History Brave and Fearless Nana Yaa Asantewaa was born in...

Brave and Fearless Nana Yaa Asantewaa was born in 1863 at Ejisu, near Kumasi, in the Ashanti region and later became the queen Mother of Ejisu.

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Yaa Asantewaa is said to have been born in 1840 and died in 1921. She was a successful farmer and mother. She was an intellectual, a politician, human right activist, Queen and a leader. Yaa Asantewaa became famous for leading the Ashanti rebellion against British colonialism to defend the Golden stool. She promoted women emancipation as well as gender equality. She was the sister of the Ruler of Ejisu (Ejisuhene) Nana Akwasi Afrane Okpase, an ethnic group in present day Ghana.

Nana Yaa Asantewaa

Asantewaa was appointed queen mother by her brother, Nana Akwasi Afrane Okpese. Akwasi died after the Asante civil war between 1883 to 1888. After his death, Yaa Asantewaa, being very influential as queen mother, used her influence to nominate her grandson as Ruler of Ejisu. In 1896, her Grandson as well as the King of the Asante (Prempeh I) were exiled to Seychelles by the British.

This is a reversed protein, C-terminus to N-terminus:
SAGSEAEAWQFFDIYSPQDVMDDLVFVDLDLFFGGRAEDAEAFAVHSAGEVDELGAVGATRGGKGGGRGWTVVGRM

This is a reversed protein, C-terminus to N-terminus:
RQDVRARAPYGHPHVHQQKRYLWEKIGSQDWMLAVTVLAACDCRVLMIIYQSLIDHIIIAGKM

This was Britain’s way of dealing with African kings in the past as was the case with the Benin Kingdom with the capture and exile of Oba Ovonramwen (King of Benin) in 1897. Sending a king to exile in such times was often followed by looting of their land. This has led to the discovery of lots of Africa’s valued arts and crafts in Britain. Till date, Africa has still not been able to regain its stolen treasures.

Yaa Asantewaa led the famous war known as the War of the Golden Stool in 1900 against the British. She was captured and sent on exile to the Seychelles. Yaa Asantewaa died in exile on the 17th of October 1921. Yaa Asantewa’s War was the last major war led by an African woman. Today, she is honored in Africa as one of the greatest African women. Her body was later returned to Ghana where she was given a befitting burial. She is honored with a school named after her, ‘Yaa Asantewaa Girls’ Secondary School’.

References:

  1. Appiah, Kwame Anthony, and Henry Louis Gates, Jr. (eds), Africana: The Encyclopedia of the African and African American Experience, p. 276.
  2.  Korsah, Chantal (22 July 2016). “Yaa Asantewaa”. Dangerous Women. Retrieved 20 February 2017.
  3.  “Queen Mother Nana Yaa Asantewaa of West Africa’s Ashanti Empire”. Black History Heroes. Retrieved 20 February 2017.
  4.  Arhin Brempong (2000). “The role of Nana Yaa Asantewaa in the 1900 Asante War of Resistance” (PDF). Le Griot. VIII – via ucalgary.ca.
  5.  “Queen Mother Nana Yaa Asantewaa of West Africa’s Ashanti Empire”. www.blackhistoryheroes.com. Retrieved 24 May 2018.

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